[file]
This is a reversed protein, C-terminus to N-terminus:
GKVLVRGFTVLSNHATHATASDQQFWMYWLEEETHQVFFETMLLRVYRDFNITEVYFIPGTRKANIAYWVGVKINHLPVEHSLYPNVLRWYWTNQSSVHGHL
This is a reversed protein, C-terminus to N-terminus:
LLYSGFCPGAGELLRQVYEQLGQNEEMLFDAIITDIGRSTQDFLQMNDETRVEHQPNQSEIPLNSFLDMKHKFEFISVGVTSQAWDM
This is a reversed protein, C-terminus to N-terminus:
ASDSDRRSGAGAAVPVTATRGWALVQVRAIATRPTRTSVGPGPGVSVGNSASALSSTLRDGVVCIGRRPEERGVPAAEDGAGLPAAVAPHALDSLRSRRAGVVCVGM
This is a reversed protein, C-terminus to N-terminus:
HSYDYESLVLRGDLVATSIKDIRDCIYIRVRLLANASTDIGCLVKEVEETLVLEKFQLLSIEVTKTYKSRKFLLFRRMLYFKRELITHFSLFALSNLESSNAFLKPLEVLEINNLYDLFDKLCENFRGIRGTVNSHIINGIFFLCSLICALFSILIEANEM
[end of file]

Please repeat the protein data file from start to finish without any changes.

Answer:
This is a reversed protein, C-terminus to N-terminus:
GKVLVRGFTVLSNHATHATASDQQFWMYWLEEETHQVFFETMLLRVYRDFNITEVYFIPGTRKANIAYWVGVKINHLPVEHSLYPNVLRWYWTNQSSVHGHL
This is a reversed protein, C-terminus to N-terminus:
LLYSGFCPGAGELLRQVYEQLGQNEEMLFDAIITDIGRSTQDFLQMNDETRVEHQPNQSEIPLNSFLDMKHKFEFISVGVTSQAWDM
This is a reversed protein, C-terminus to N-terminus:
ASDSDRRSGAGAAVPVTATRGWALVQVRAIATRPTRTSVGPGPGVSVGNSASALSSTLRDGVVCIGRRPEERGVPAAEDGAGLPAAVAPHALDSLRSRRAGVVCVGM
This is a reversed protein, C-terminus to N-terminus:
HSYDYESLVLRGDLVATSIKDIRDCIYIRVRLLANASTDIGCLVKEVEETLVLEKFQLLSIEVTKTYKSRKFLLFRRMLYFKRELITHFSLFALSNLESSNAFLKPLEVLEINNLYDLFDKLCENFRGIRGTVNSHIINGIFFLCSLICALFSILIEANEM